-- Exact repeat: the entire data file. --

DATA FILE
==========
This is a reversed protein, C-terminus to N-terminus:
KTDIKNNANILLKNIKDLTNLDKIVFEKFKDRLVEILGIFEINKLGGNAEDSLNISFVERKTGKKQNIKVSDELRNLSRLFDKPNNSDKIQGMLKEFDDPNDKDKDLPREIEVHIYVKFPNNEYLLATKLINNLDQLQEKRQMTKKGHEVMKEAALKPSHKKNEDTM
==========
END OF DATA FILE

This is a reversed protein, C-terminus to N-terminus:
KTDIKNNANILLKNIKDLTNLDKIVFEKFKDRLVEILGIFEINKLGGNAEDSLNISFVERKTGKKQNIKVSDELRNLSRLFDKPNNSDKIQGMLKEFDDPNDKDKDLPREIEVHIYVKFPNNEYLLATKLINNLDQLQEKRQMTKKGHEVMKEAALKPSHKKNEDTM